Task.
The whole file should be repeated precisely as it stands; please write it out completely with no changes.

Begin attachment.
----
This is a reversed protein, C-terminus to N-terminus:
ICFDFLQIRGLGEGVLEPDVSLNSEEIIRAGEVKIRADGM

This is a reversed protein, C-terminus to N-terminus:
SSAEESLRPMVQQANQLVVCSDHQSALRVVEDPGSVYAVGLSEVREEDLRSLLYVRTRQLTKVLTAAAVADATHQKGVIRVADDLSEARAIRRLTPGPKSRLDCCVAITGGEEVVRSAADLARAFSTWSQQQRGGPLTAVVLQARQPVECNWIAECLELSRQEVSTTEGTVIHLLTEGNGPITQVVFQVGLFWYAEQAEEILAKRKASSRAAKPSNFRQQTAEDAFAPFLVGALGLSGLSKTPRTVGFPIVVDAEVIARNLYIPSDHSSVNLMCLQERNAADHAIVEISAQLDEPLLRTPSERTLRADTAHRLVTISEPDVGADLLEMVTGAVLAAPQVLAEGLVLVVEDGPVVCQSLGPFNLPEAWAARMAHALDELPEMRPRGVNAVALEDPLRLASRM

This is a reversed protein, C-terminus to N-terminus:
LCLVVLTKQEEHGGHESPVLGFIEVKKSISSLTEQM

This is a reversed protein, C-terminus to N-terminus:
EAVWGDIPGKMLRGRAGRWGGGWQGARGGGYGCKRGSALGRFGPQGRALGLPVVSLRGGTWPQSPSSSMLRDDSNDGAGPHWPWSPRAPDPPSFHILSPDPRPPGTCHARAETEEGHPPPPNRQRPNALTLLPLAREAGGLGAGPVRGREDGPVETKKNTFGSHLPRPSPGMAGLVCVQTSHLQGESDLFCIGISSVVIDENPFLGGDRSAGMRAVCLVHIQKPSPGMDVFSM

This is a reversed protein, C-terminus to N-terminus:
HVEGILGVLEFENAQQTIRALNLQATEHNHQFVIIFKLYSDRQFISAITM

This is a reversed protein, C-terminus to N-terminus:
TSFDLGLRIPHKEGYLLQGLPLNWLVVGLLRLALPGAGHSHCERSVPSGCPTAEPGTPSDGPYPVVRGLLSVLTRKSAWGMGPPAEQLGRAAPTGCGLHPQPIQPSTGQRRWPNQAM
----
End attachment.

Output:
This is a reversed protein, C-terminus to N-terminus:
ICFDFLQIRGLGEGVLEPDVSLNSEEIIRAGEVKIRADGM

This is a reversed protein, C-terminus to N-terminus:
SSAEESLRPMVQQANQLVVCSDHQSALRVVEDPGSVYAVGLSEVREEDLRSLLYVRTRQLTKVLTAAAVADATHQKGVIRVADDLSEARAIRRLTPGPKSRLDCCVAITGGEEVVRSAADLARAFSTWSQQQRGGPLTAVVLQARQPVECNWIAECLELSRQEVSTTEGTVIHLLTEGNGPITQVVFQVGLFWYAEQAEEILAKRKASSRAAKPSNFRQQTAEDAFAPFLVGALGLSGLSKTPRTVGFPIVVDAEVIARNLYIPSDHSSVNLMCLQERNAADHAIVEISAQLDEPLLRTPSERTLRADTAHRLVTISEPDVGADLLEMVTGAVLAAPQVLAEGLVLVVEDGPVVCQSLGPFNLPEAWAARMAHALDELPEMRPRGVNAVALEDPLRLASRM

This is a reversed protein, C-terminus to N-terminus:
LCLVVLTKQEEHGGHESPVLGFIEVKKSISSLTEQM

This is a reversed protein, C-terminus to N-terminus:
EAVWGDIPGKMLRGRAGRWGGGWQGARGGGYGCKRGSALGRFGPQGRALGLPVVSLRGGTWPQSPSSSMLRDDSNDGAGPHWPWSPRAPDPPSFHILSPDPRPPGTCHARAETEEGHPPPPNRQRPNALTLLPLAREAGGLGAGPVRGREDGPVETKKNTFGSHLPRPSPGMAGLVCVQTSHLQGESDLFCIGISSVVIDENPFLGGDRSAGMRAVCLVHIQKPSPGMDVFSM

This is a reversed protein, C-terminus to N-terminus:
HVEGILGVLEFENAQQTIRALNLQATEHNHQFVIIFKLYSDRQFISAITM

This is a reversed protein, C-terminus to N-terminus:
TSFDLGLRIPHKEGYLLQGLPLNWLVVGLLRLALPGAGHSHCERSVPSGCPTAEPGTPSDGPYPVVRGLLSVLTRKSAWGMGPPAEQLGRAAPTGCGLHPQPIQPSTGQRRWPNQAM